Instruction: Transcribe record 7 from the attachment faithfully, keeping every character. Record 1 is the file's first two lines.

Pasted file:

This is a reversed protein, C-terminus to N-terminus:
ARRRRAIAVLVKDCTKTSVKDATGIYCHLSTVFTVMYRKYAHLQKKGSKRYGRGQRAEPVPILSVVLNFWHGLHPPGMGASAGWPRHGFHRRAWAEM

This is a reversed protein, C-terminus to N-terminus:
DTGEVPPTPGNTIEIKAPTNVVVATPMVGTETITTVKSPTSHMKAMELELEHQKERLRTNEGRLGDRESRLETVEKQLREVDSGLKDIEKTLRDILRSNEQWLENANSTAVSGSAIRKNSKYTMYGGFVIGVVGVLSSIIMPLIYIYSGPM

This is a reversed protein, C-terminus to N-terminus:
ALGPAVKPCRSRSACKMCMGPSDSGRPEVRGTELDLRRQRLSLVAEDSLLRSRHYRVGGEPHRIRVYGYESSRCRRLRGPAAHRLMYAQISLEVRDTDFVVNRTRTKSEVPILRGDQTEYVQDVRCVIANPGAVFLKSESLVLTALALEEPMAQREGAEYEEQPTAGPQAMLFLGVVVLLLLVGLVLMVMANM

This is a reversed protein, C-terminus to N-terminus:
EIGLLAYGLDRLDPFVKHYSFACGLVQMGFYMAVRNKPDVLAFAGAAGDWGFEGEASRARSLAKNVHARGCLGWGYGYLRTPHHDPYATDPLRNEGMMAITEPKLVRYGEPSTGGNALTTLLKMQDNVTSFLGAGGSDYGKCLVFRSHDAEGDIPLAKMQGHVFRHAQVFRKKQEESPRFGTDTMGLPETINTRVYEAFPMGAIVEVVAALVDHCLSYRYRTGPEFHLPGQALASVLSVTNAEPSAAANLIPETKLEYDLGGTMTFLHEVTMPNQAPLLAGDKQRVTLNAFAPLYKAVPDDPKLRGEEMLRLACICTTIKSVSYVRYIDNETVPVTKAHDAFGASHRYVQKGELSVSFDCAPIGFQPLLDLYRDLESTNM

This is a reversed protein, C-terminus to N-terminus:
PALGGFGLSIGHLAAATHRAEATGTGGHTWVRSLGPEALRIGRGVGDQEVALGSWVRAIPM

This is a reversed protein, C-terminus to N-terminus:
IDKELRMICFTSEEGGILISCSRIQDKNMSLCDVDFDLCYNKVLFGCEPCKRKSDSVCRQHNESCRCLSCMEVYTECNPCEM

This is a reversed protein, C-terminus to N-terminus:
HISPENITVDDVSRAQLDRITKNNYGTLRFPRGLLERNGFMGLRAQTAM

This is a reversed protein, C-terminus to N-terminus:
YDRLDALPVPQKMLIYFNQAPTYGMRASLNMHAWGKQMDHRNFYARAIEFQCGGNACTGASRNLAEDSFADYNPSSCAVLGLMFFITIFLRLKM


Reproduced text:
This is a reversed protein, C-terminus to N-terminus:
HISPENITVDDVSRAQLDRITKNNYGTLRFPRGLLERNGFMGLRAQTAM